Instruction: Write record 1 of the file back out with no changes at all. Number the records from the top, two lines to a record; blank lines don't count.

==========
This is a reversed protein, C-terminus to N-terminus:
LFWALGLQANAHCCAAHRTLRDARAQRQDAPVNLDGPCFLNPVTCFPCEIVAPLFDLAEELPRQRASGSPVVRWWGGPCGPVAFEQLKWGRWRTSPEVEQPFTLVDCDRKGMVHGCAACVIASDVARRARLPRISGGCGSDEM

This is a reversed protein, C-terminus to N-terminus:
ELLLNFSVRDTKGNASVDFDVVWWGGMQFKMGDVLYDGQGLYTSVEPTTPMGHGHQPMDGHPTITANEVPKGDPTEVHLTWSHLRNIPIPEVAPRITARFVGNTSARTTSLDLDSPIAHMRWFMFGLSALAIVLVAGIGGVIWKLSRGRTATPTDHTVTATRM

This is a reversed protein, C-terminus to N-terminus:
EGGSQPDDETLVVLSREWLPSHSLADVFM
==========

This is a reversed protein, C-terminus to N-terminus:
LFWALGLQANAHCCAAHRTLRDARAQRQDAPVNLDGPCFLNPVTCFPCEIVAPLFDLAEELPRQRASGSPVVRWWGGPCGPVAFEQLKWGRWRTSPEVEQPFTLVDCDRKGMVHGCAACVIASDVARRARLPRISGGCGSDEM